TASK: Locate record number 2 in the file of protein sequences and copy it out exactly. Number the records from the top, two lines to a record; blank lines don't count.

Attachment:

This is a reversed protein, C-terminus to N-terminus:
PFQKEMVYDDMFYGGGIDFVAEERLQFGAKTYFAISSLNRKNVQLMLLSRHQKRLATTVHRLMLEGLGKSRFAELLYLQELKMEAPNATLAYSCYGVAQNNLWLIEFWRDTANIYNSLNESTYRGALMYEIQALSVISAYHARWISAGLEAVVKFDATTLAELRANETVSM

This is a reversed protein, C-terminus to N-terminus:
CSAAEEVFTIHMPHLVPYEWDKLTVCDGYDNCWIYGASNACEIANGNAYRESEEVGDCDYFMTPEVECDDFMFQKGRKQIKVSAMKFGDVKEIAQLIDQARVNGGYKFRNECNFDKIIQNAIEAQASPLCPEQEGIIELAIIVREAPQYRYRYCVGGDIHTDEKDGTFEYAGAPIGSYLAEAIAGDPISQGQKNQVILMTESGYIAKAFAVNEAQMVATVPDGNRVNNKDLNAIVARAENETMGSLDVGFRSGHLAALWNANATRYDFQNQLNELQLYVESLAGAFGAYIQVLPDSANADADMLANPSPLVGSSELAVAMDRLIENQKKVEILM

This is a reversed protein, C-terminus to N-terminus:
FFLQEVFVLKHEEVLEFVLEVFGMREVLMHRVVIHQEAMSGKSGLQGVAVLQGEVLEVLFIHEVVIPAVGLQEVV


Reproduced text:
This is a reversed protein, C-terminus to N-terminus:
CSAAEEVFTIHMPHLVPYEWDKLTVCDGYDNCWIYGASNACEIANGNAYRESEEVGDCDYFMTPEVECDDFMFQKGRKQIKVSAMKFGDVKEIAQLIDQARVNGGYKFRNECNFDKIIQNAIEAQASPLCPEQEGIIELAIIVREAPQYRYRYCVGGDIHTDEKDGTFEYAGAPIGSYLAEAIAGDPISQGQKNQVILMTESGYIAKAFAVNEAQMVATVPDGNRVNNKDLNAIVARAENETMGSLDVGFRSGHLAALWNANATRYDFQNQLNELQLYVESLAGAFGAYIQVLPDSANADADMLANPSPLVGSSELAVAMDRLIENQKKVEILM